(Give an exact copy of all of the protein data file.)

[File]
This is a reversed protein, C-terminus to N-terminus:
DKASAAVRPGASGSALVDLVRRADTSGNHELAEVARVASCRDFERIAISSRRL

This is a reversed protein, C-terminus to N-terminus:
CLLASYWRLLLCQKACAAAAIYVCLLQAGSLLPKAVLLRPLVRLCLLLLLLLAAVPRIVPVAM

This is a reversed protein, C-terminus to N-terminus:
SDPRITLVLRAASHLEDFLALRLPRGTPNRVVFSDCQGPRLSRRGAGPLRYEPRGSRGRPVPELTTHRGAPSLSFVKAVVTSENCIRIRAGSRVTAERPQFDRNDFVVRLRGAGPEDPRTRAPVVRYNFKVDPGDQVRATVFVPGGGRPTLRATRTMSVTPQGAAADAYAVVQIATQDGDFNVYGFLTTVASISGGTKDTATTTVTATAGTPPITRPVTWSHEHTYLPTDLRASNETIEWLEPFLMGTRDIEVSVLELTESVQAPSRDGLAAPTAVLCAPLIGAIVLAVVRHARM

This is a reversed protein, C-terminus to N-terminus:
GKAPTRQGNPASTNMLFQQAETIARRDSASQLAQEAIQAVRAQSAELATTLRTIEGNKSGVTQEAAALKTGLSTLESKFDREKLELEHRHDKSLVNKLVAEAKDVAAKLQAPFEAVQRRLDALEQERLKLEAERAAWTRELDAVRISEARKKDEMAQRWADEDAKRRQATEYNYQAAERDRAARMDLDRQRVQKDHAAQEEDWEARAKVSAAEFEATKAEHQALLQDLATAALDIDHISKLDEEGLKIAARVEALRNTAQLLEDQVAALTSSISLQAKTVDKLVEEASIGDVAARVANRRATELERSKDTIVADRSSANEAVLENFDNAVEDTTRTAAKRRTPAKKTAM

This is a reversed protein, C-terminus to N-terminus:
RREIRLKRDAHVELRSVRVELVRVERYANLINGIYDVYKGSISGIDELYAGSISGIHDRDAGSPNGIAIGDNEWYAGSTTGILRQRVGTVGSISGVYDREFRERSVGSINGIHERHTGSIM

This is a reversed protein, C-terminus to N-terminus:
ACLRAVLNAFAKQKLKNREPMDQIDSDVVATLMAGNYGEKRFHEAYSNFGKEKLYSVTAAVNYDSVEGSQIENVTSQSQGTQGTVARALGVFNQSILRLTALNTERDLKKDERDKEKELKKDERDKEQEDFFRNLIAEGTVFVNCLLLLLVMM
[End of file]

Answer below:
This is a reversed protein, C-terminus to N-terminus:
DKASAAVRPGASGSALVDLVRRADTSGNHELAEVARVASCRDFERIAISSRRL

This is a reversed protein, C-terminus to N-terminus:
CLLASYWRLLLCQKACAAAAIYVCLLQAGSLLPKAVLLRPLVRLCLLLLLLLAAVPRIVPVAM

This is a reversed protein, C-terminus to N-terminus:
SDPRITLVLRAASHLEDFLALRLPRGTPNRVVFSDCQGPRLSRRGAGPLRYEPRGSRGRPVPELTTHRGAPSLSFVKAVVTSENCIRIRAGSRVTAERPQFDRNDFVVRLRGAGPEDPRTRAPVVRYNFKVDPGDQVRATVFVPGGGRPTLRATRTMSVTPQGAAADAYAVVQIATQDGDFNVYGFLTTVASISGGTKDTATTTVTATAGTPPITRPVTWSHEHTYLPTDLRASNETIEWLEPFLMGTRDIEVSVLELTESVQAPSRDGLAAPTAVLCAPLIGAIVLAVVRHARM

This is a reversed protein, C-terminus to N-terminus:
GKAPTRQGNPASTNMLFQQAETIARRDSASQLAQEAIQAVRAQSAELATTLRTIEGNKSGVTQEAAALKTGLSTLESKFDREKLELEHRHDKSLVNKLVAEAKDVAAKLQAPFEAVQRRLDALEQERLKLEAERAAWTRELDAVRISEARKKDEMAQRWADEDAKRRQATEYNYQAAERDRAARMDLDRQRVQKDHAAQEEDWEARAKVSAAEFEATKAEHQALLQDLATAALDIDHISKLDEEGLKIAARVEALRNTAQLLEDQVAALTSSISLQAKTVDKLVEEASIGDVAARVANRRATELERSKDTIVADRSSANEAVLENFDNAVEDTTRTAAKRRTPAKKTAM

This is a reversed protein, C-terminus to N-terminus:
RREIRLKRDAHVELRSVRVELVRVERYANLINGIYDVYKGSISGIDELYAGSISGIHDRDAGSPNGIAIGDNEWYAGSTTGILRQRVGTVGSISGVYDREFRERSVGSINGIHERHTGSIM

This is a reversed protein, C-terminus to N-terminus:
ACLRAVLNAFAKQKLKNREPMDQIDSDVVATLMAGNYGEKRFHEAYSNFGKEKLYSVTAAVNYDSVEGSQIENVTSQSQGTQGTVARALGVFNQSILRLTALNTERDLKKDERDKEKELKKDERDKEQEDFFRNLIAEGTVFVNCLLLLLVMM